tired 1How to Feel Energized Again

Treating chronic exhaustion follows much of the same protocol as naturally balancing our hormones. Here are some things to try…

Quality Sleep

Getting at least 7 uninterrupted hours of sleep every night is essential for your wellbeing. A consistent bedtime routine and regular sleep/wake times help your overall “sleep hygiene.” To promote a relaxing transition into sleep, limit screen time for 30 minutes before bed (and DON’T check your phone or other screens during the middle of the night!), do something relaxing for an hour before sleep, adjust the bedroom temperature to your liking, and avoid sleep-reducing foods like alcohol, caffeine, spicy stuff, and dark chocolate.

If sleep is evading you, try distracting your mind with 20 minutes of enjoyable reading, deep breathing, progressive muscle relaxation, a little stretching or a sleep-inducing snack like milk, bananas or turkey.

Specific Kinds of Regular Exercise

Regular exercise that isn’t too late in the day can help you sleep at night and get back into a place of feeling energized. I advise people suffering from chronic fatigue to avoid the following when it comes to exercise (at least until good, consistent energy has been reestablished for a while): HIIT workouts or anything that revs the heart rate up and down from near-maximal range, endurance performance training (marathon running or anything with extreme distances and hours upon hours of training involved), and aggressive weight loss programs.

Losing weight and exercising will certainly help you reduce exhaustion and balance hormones, but if you are already worn out, aggressive workouts and exercise goals can do more harm than good. Stick to a balanced routine of moderate cardio and resistance workouts for a while. It’s probably a good idea to cap your workouts between 30-60 minutes and to give yourself a couple days of light movement (i.e. walking, stretching, gentle swimming or biking) or full recovery every week to aid in overall energy restoration.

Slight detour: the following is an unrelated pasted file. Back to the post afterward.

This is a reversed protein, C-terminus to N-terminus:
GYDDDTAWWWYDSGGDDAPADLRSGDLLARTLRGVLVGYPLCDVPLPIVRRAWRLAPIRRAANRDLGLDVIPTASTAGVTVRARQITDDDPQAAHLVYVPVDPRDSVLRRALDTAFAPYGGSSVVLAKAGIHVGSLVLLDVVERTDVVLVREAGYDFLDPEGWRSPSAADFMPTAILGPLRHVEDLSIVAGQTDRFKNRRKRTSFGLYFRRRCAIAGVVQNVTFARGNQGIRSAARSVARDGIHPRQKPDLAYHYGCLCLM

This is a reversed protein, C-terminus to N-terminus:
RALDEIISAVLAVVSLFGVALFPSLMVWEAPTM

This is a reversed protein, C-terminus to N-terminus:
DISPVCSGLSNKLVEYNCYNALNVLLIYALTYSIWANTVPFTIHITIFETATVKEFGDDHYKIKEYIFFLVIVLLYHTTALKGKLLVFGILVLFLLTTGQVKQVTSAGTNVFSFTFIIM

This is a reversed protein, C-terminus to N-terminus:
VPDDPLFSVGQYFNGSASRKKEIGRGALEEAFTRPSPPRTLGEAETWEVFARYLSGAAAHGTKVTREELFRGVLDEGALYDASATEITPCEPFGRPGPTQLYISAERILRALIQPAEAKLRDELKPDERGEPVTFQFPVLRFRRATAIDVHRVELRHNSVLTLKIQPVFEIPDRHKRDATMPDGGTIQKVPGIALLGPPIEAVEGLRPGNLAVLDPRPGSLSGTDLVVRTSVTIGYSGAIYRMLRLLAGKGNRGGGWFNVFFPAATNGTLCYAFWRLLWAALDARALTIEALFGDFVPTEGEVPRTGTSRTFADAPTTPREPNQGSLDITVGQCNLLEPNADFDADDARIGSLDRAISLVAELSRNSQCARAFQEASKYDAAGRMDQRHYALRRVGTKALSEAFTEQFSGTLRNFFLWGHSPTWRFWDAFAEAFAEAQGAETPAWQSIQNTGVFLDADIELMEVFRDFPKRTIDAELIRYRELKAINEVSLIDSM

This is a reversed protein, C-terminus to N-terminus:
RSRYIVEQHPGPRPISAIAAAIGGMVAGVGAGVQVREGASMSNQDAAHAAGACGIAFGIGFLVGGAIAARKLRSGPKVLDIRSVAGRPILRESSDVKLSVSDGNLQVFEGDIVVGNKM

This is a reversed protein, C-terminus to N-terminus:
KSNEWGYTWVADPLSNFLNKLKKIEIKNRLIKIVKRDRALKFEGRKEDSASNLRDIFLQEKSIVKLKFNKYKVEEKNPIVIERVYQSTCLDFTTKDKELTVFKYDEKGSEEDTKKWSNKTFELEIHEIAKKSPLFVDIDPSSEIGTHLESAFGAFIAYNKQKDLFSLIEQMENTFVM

Healing via Nutrients and Nutrient Timing

Reducing the amount of sugar, caffeine, alcohol, dairy and processed foods in your diet and replacing them with whole, unprocessed, nutrient-dense foods is one of the best ways to fuel your body for adrenal recovery and hormonal balance. If you find that you are sensitive to any specific foods then avoiding them is also advised as this will help you reduce overall inflammation and stress on your body. Most people are aware that healthy fruits, veggies, fats, whole grains, and lean proteins are going to help their wellness; however, a lot of these healthy-eating people may accidentally mess up good nutrient timing.

Most of our daily energy and activity happens earlier in the day and gradually reduces towards nightfall. In American culture, a large dinner is a staple for the end of the day, but we need this energy from food earlier than we get it. “Front-loading” or eating more calories towards the beginning of the day and gradually tapering towards dinner and bedtime is a great way to get the energy from food when you need it most. This will help you stay fueled at the appropriate times of day and will keep your metabolism “awake.”

Other Lifestyle & Wellness Factors

It would be remiss of me to avoid mentioning that the social, emotional, spiritual, occupational, and intellectual components of your life that play into fatigue are important too. Unfortunately, there are too many factors to touch on in just one article, so suffice to say that if you’re overwhelmed or depleted in a certain area of your life, it’s important to be forthright and address it. It’s not always easy to get out of bad relationships or jobs, and it’s intimidating to confess spiritual emptiness and social isolation, but if we don’t meet these challenges head on, even proper sleep, exercise and diet may not be enough to help us feel great. We are WHOLE beings who need health, joy, love, faith and hope.

I hope you can feel energized and well for your entire life. It’s possible if you put in the effort, so never accept feeling less than you deserve to be! 

Yours in health and wellness,

Maggie